Question

# Suppose you are considering an investment project that requires \$800.000, has a six-year life, and has...

Suppose you are considering an investment project that requires \$800.000, has a six-year life, and has a salvage value of \$100,000. Sales volume is projected to be 65,000 units per year. Price per unit is \$63, variable cost per unit is \$42, and fixed costs are \$532,000 per year. The depreciation method is a five-year SL and assume MARR 10%. (a) Determine the break-even sales volume. (b) Calculate the cash flows of the base case over six years and its NPW. (c) lf the sales price per unit increases to \$400, what is the required break-even volume? (d) Suppose the projections given for price, sales volume, variable costs, and fixed costs are all accurate to within ± 15%. What would be the NPW figures of the best-case and worst-case scenarios?

Investment =\$800000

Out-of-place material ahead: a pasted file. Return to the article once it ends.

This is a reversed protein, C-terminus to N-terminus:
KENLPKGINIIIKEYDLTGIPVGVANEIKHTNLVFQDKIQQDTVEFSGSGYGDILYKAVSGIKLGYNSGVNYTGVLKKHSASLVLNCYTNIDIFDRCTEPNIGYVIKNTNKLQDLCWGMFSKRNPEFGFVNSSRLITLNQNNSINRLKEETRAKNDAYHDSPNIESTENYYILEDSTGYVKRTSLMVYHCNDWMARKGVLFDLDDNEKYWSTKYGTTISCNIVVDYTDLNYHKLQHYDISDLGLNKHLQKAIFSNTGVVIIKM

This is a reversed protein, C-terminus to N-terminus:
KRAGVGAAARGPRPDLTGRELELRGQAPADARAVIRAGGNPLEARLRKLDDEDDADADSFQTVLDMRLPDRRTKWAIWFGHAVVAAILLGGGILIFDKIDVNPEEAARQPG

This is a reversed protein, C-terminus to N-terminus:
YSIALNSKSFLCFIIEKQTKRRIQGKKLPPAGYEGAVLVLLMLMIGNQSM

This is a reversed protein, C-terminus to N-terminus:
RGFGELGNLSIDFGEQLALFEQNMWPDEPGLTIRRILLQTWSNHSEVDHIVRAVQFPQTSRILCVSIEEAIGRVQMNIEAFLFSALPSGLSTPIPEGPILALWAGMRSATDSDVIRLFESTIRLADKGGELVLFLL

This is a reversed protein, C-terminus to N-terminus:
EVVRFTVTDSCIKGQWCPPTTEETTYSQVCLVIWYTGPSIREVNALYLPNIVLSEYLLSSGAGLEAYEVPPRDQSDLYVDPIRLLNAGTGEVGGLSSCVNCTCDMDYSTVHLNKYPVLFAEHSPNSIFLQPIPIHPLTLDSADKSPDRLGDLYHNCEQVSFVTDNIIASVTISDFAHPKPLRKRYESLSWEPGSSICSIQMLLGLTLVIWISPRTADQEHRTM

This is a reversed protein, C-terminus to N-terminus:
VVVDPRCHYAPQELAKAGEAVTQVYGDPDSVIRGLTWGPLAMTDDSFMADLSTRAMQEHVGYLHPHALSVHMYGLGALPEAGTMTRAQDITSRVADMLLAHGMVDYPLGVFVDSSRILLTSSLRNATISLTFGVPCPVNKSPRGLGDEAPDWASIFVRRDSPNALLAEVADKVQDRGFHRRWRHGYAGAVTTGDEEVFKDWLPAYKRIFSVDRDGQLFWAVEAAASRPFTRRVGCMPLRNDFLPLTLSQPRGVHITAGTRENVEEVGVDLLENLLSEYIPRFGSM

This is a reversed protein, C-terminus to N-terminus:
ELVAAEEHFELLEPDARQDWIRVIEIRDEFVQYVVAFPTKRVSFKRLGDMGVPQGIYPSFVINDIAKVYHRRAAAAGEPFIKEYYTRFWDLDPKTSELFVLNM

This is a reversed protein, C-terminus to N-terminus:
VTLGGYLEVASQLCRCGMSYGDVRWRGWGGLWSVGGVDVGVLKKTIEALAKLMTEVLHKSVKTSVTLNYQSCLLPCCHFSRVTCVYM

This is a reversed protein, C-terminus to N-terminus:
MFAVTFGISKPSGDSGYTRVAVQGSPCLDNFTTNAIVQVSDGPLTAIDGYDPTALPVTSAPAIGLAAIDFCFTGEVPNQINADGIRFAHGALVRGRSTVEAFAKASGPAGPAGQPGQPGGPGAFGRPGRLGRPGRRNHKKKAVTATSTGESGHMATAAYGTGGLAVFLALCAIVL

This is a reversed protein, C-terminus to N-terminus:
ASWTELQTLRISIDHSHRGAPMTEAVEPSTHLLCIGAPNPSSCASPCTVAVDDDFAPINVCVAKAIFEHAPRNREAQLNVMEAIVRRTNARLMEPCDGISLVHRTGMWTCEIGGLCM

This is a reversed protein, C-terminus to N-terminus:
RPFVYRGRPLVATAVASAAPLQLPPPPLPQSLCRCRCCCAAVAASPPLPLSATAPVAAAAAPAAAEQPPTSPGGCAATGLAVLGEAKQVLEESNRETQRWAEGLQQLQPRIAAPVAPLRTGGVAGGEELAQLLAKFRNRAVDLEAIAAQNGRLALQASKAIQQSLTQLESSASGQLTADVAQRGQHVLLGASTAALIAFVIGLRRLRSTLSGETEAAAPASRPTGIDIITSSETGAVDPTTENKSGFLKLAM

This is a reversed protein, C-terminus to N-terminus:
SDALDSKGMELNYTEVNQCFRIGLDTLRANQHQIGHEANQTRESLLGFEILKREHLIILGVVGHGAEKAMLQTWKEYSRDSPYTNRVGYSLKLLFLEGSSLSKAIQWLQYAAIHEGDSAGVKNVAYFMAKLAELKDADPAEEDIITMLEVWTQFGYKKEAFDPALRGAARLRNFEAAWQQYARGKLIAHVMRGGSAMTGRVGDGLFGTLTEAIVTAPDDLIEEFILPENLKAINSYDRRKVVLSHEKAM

Profit =(P-VC)×65000-532000=(63-42)×65000-532000

=21×65000-532000=1365000-532000=833000

Break even volume =X

800000=X*4.36

X=313,414

Cash follows over 6 years

833000/(1.1)+833000/(1.1)^2+833000/(1.1)^3+833000/(1.1)^4+833000/(1.1)^5+833000/(1.1)^6=833000×4.36=3627931

If sales Price increase to \$400

Then Profit each year will be

Profit per unit is (\$400-\$42) \$358

1365000=\$358*X(4.3552)

X=876 units to be produced.

NPW function is homogeneous degree of zero hence in worst and best case NPW should remain the same.

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